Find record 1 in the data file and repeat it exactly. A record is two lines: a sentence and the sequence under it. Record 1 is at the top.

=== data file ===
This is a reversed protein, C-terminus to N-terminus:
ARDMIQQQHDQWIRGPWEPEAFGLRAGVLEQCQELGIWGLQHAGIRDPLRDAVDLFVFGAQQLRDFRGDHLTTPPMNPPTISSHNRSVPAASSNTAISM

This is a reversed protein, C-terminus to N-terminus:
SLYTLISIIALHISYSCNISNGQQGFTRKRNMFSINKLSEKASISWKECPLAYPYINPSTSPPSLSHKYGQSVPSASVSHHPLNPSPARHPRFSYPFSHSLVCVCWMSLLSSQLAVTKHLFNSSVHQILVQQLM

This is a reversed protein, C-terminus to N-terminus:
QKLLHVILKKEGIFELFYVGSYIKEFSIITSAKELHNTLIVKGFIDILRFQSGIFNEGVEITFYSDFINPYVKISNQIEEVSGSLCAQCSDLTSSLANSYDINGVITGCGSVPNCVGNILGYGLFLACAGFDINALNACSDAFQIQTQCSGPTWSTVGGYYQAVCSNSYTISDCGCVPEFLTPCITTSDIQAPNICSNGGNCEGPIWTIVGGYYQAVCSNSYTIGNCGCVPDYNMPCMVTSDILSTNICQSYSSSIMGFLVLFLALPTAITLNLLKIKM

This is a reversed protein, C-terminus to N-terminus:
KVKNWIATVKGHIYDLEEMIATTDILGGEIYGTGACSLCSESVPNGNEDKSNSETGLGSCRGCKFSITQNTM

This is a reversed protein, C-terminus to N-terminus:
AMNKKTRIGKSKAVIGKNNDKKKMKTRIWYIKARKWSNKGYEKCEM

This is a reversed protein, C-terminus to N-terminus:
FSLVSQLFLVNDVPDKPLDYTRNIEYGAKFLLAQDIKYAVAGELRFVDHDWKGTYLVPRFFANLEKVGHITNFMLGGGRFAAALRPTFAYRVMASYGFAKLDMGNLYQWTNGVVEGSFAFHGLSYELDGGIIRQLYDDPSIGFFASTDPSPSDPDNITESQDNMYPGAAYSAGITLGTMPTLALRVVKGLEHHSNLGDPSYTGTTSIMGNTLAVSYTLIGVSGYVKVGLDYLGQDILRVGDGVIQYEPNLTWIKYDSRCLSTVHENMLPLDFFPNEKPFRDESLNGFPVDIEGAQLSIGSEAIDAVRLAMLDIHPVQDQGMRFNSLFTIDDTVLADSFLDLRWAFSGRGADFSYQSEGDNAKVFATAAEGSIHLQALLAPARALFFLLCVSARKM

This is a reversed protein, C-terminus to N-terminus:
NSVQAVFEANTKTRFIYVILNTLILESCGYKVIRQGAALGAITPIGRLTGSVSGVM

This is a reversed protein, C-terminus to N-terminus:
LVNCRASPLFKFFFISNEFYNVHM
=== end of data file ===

This is a reversed protein, C-terminus to N-terminus:
ARDMIQQQHDQWIRGPWEPEAFGLRAGVLEQCQELGIWGLQHAGIRDPLRDAVDLFVFGAQQLRDFRGDHLTTPPMNPPTISSHNRSVPAASSNTAISM